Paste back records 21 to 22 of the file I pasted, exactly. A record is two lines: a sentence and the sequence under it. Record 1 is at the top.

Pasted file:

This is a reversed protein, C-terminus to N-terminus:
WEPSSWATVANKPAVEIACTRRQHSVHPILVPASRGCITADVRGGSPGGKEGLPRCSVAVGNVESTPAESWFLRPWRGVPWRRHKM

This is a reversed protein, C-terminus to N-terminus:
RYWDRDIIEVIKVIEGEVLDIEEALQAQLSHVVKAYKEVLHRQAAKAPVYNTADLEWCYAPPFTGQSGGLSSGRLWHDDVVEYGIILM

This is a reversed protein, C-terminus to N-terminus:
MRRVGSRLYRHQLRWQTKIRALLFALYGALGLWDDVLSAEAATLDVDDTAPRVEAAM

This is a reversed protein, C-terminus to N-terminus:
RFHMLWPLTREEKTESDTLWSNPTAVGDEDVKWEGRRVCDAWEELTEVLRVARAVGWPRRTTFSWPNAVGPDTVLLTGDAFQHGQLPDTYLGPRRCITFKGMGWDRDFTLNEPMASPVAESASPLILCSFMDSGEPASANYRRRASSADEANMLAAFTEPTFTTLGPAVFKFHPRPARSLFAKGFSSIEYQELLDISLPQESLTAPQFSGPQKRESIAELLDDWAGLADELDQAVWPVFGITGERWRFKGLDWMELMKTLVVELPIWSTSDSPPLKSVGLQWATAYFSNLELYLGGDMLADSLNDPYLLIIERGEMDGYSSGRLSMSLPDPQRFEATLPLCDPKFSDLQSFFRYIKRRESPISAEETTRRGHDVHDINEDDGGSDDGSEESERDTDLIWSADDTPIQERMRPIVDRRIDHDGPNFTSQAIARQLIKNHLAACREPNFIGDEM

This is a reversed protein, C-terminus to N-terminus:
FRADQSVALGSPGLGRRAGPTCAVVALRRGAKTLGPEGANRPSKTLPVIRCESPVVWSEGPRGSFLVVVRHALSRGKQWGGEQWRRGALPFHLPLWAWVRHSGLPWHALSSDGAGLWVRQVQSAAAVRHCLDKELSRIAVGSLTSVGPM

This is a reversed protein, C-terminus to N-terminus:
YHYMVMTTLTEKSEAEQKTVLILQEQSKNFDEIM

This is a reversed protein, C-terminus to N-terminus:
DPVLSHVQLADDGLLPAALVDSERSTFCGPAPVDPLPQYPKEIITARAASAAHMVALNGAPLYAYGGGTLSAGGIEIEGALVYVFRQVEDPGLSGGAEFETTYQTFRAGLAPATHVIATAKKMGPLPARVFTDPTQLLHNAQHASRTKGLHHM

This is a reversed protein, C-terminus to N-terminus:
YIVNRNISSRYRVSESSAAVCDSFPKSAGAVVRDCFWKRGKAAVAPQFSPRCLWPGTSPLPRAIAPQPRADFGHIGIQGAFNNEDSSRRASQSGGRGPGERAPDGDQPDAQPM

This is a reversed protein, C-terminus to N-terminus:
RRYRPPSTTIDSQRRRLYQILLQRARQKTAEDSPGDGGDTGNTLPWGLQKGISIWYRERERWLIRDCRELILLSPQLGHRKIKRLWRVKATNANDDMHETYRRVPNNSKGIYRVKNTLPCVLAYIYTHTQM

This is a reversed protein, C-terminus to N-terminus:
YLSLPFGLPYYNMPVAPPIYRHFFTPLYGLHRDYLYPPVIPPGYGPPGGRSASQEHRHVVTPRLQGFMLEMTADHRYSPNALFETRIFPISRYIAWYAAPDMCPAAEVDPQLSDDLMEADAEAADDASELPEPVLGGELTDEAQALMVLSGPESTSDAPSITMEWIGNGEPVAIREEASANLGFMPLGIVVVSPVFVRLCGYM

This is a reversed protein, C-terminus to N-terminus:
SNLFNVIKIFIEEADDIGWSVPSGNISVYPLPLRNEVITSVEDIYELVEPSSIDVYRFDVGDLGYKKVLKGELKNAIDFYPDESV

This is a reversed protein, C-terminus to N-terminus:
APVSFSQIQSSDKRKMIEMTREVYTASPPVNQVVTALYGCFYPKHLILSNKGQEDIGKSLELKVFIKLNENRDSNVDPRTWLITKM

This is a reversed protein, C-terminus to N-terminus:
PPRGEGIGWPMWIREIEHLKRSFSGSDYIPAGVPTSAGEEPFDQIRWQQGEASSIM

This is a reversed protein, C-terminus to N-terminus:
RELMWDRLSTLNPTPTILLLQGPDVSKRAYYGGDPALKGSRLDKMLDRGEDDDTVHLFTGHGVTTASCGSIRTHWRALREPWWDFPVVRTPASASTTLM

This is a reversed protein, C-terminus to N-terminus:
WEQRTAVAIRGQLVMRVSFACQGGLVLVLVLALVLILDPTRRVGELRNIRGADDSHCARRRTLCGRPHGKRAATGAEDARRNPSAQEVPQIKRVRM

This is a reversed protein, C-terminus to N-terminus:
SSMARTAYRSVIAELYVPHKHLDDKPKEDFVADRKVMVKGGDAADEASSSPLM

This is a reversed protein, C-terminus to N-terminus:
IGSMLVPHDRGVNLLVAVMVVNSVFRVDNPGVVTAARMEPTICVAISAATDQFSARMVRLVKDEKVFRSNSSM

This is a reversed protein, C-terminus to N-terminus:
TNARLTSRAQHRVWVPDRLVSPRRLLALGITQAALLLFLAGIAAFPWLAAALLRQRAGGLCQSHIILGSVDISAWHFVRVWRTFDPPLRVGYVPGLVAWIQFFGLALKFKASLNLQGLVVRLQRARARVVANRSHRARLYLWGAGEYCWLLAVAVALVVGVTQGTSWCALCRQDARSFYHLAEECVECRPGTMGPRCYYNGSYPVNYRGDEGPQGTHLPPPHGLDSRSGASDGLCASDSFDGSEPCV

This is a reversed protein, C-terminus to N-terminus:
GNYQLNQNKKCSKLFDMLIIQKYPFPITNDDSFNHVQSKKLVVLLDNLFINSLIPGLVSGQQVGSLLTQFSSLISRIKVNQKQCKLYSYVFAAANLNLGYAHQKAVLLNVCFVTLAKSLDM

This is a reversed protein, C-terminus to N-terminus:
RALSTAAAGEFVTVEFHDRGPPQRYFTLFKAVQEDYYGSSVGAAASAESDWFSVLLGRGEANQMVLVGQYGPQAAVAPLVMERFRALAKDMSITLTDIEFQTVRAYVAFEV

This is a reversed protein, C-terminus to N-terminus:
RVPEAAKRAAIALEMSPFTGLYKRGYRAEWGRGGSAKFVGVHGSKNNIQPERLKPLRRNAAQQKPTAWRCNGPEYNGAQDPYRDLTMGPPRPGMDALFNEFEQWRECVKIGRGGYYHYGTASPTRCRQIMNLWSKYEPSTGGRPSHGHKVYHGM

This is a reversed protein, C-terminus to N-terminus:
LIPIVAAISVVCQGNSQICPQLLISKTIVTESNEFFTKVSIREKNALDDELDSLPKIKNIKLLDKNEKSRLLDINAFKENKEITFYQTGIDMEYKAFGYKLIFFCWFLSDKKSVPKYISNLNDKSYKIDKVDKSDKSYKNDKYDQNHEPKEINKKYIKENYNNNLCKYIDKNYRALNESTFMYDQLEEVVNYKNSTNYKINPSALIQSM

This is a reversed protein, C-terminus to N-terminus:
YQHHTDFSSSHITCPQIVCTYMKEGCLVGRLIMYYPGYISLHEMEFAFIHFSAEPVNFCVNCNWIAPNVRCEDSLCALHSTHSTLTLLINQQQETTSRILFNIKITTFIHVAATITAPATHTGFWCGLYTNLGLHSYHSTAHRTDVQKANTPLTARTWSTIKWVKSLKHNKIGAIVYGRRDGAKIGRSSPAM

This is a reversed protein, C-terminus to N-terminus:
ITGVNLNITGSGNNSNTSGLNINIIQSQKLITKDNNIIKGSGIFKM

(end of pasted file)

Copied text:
This is a reversed protein, C-terminus to N-terminus:
RVPEAAKRAAIALEMSPFTGLYKRGYRAEWGRGGSAKFVGVHGSKNNIQPERLKPLRRNAAQQKPTAWRCNGPEYNGAQDPYRDLTMGPPRPGMDALFNEFEQWRECVKIGRGGYYHYGTASPTRCRQIMNLWSKYEPSTGGRPSHGHKVYHGM

This is a reversed protein, C-terminus to N-terminus:
LIPIVAAISVVCQGNSQICPQLLISKTIVTESNEFFTKVSIREKNALDDELDSLPKIKNIKLLDKNEKSRLLDINAFKENKEITFYQTGIDMEYKAFGYKLIFFCWFLSDKKSVPKYISNLNDKSYKIDKVDKSDKSYKNDKYDQNHEPKEINKKYIKENYNNNLCKYIDKNYRALNESTFMYDQLEEVVNYKNSTNYKINPSALIQSM